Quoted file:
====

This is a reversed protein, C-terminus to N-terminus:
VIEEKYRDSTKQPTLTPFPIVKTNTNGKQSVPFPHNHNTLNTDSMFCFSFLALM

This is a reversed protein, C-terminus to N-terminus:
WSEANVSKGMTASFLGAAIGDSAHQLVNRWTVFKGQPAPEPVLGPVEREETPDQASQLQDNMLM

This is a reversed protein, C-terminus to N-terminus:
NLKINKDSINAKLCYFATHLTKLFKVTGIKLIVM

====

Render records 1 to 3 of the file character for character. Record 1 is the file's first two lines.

This is a reversed protein, C-terminus to N-terminus:
VIEEKYRDSTKQPTLTPFPIVKTNTNGKQSVPFPHNHNTLNTDSMFCFSFLALM

This is a reversed protein, C-terminus to N-terminus:
WSEANVSKGMTASFLGAAIGDSAHQLVNRWTVFKGQPAPEPVLGPVEREETPDQASQLQDNMLM

This is a reversed protein, C-terminus to N-terminus:
NLKINKDSINAKLCYFATHLTKLFKVTGIKLIVM